She may be diminutive in physical stature, but Supreme Court Justice Ruth Bader Ginsburg — a.k.a. Notorious RBG — has become a huge pop icon.
How did this distinguished dissenter become the subject of internet memes, a Saturday Night Live skit, an action figure, and crowds of adoring millennial feminists?
With the recent biopic RBG, filmmakers Julie Cohen ’86 and Betsy West show how Ginsburg was breaking glass ceilings before that was even a thing.
“Women sticking up for their own rights — that’s a message Ruth Bader Ginsburg was spreading way before it was popular,” Cohen says. “At the time, the idea that women not only should be treated equally but also that the Constitution protects their equal treatment was incredibly radical.”
It’s a story people want to hear. At press time, RBG was climbing the list of top 25 highest-grossing documentaries of all time, bringing in $12 million. The film also was praised by critics. The New York Times described it as “loving and informative.” Cohen and West have been tapped for interviews by every major media outlet.
“That people are celebrating her for her lifelong persistence and her intellect, and that people are idolizing an 85-year-old woman — I think that’s so cool.”
“We had high expectations, and it exceeded all of them,” says Cohen, a three-time Emmy Award winner who had a long career at Dateline NBC before starting her own production company, BetterThanFiction.
The film premiered at Sundance in January 2018 and hit theaters last May — perfect timing as Ginsburg’s popularity soars and the #MeToo and Time’s Up movements have risen.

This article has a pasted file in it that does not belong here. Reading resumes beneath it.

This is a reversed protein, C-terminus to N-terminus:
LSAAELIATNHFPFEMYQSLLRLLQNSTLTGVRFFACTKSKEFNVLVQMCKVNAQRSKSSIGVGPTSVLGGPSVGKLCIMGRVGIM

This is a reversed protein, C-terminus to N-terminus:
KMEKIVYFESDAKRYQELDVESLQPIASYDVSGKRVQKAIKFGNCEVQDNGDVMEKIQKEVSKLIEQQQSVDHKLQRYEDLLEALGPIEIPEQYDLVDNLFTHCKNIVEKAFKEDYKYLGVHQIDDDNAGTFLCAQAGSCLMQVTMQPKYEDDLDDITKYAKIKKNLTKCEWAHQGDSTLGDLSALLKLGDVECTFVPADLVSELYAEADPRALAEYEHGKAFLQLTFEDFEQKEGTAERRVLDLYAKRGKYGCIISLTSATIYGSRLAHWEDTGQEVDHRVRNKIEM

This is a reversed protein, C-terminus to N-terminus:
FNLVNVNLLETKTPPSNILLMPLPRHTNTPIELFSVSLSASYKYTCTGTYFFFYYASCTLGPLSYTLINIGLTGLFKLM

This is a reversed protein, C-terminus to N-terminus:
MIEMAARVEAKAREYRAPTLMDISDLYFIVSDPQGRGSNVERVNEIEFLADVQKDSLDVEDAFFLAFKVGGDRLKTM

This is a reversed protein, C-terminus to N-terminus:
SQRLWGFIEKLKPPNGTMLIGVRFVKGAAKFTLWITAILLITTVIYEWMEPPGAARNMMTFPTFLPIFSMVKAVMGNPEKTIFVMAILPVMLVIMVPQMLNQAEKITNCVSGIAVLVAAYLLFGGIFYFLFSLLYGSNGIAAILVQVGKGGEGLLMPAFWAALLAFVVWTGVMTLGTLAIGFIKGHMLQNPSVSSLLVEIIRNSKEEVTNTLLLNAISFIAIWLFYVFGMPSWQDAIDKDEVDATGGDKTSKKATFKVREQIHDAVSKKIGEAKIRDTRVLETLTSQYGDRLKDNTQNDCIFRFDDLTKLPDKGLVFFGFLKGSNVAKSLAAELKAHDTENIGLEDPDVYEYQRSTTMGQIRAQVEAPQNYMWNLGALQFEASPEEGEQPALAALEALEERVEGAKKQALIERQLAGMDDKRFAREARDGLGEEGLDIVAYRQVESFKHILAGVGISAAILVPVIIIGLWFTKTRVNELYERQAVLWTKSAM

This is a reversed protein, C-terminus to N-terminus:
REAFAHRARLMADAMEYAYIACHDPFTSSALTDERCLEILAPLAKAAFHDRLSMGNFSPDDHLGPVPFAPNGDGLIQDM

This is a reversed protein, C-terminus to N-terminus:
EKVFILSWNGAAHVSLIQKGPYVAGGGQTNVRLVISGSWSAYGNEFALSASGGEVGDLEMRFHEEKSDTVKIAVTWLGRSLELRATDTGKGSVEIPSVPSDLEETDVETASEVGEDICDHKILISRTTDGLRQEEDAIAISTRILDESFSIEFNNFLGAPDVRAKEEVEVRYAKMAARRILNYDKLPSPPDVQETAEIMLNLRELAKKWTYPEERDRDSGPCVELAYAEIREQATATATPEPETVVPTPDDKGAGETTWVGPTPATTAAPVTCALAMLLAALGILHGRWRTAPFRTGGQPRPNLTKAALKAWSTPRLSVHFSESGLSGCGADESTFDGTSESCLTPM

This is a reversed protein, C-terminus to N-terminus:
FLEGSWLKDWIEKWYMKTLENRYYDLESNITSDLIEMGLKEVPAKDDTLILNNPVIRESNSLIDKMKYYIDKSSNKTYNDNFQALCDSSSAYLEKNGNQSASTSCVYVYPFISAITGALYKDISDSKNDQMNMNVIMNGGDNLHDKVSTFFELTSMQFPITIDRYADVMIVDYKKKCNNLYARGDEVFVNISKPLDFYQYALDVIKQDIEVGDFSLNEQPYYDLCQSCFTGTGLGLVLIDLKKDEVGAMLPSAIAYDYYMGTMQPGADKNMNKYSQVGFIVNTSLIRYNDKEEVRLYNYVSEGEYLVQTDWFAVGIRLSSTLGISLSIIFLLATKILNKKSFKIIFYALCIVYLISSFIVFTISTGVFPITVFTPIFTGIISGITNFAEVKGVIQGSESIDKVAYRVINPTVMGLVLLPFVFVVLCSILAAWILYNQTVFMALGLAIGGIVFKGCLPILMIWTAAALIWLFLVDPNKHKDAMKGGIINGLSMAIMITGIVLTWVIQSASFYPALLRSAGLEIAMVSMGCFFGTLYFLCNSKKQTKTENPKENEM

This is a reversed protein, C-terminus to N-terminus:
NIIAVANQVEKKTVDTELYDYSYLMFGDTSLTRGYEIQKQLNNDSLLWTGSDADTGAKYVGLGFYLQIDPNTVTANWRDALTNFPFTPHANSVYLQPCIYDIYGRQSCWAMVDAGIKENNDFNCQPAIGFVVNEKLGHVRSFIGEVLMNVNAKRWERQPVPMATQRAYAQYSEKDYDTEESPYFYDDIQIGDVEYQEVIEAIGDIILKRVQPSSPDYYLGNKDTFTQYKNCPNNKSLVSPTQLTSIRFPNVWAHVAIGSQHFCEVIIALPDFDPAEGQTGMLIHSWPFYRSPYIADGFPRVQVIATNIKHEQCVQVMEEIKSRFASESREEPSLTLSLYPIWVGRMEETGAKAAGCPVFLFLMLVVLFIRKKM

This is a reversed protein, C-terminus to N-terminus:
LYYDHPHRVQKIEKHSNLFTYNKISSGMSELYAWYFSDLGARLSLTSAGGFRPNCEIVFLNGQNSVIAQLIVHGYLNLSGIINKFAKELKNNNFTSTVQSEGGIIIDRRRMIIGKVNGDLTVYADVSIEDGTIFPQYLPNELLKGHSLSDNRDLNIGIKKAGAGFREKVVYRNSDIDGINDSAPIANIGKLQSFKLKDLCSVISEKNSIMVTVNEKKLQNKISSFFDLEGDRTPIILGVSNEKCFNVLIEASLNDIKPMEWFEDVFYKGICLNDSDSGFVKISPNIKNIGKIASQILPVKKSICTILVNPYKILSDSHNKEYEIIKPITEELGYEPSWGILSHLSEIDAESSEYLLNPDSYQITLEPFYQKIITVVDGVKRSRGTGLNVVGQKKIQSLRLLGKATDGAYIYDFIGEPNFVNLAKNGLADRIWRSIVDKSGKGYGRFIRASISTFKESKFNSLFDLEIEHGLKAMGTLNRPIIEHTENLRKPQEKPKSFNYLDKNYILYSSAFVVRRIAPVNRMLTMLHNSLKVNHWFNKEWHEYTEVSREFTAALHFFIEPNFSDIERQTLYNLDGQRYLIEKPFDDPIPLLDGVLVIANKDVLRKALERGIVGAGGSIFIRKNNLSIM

Fittingly, women were the key figures in bringing the documentary to life. Female CNN Films executives signed on as producing partners and provided financial backing. The crew also was predominantly women. “Since we were making a film about a woman who had spent her career focusing on the rights of women, it seemed like a natural extension to involve as many women as possible in the top positions,” Cohen says.
RBG follows Ginsburg’s hard-fought path from law school, to balancing a career and family, to working for the ACLU Women’s Rights Project, to her nomination as a Supreme Court justice. It tells the touching love story between Ginsburg and her supportive husband, Martin. And it humanizes Ginsburg even further by letting the audience into her personal life, including moments with her granddaughter, a peek at her lace collar collection, and footage of her famous, butt-kicking workout.
The film also outlines the factors that contributed to this cultural phenomenon — starting with Ginsburg’s professional reputation and growing with the social media groundswell that resulted in the book Notorious RBG (2015, Dey Street Books).
“That people are celebrating her for her lifelong persistence and her intellect, and that people are idolizing an 85-year-old woman — I think that’s so cool,” Cohen says.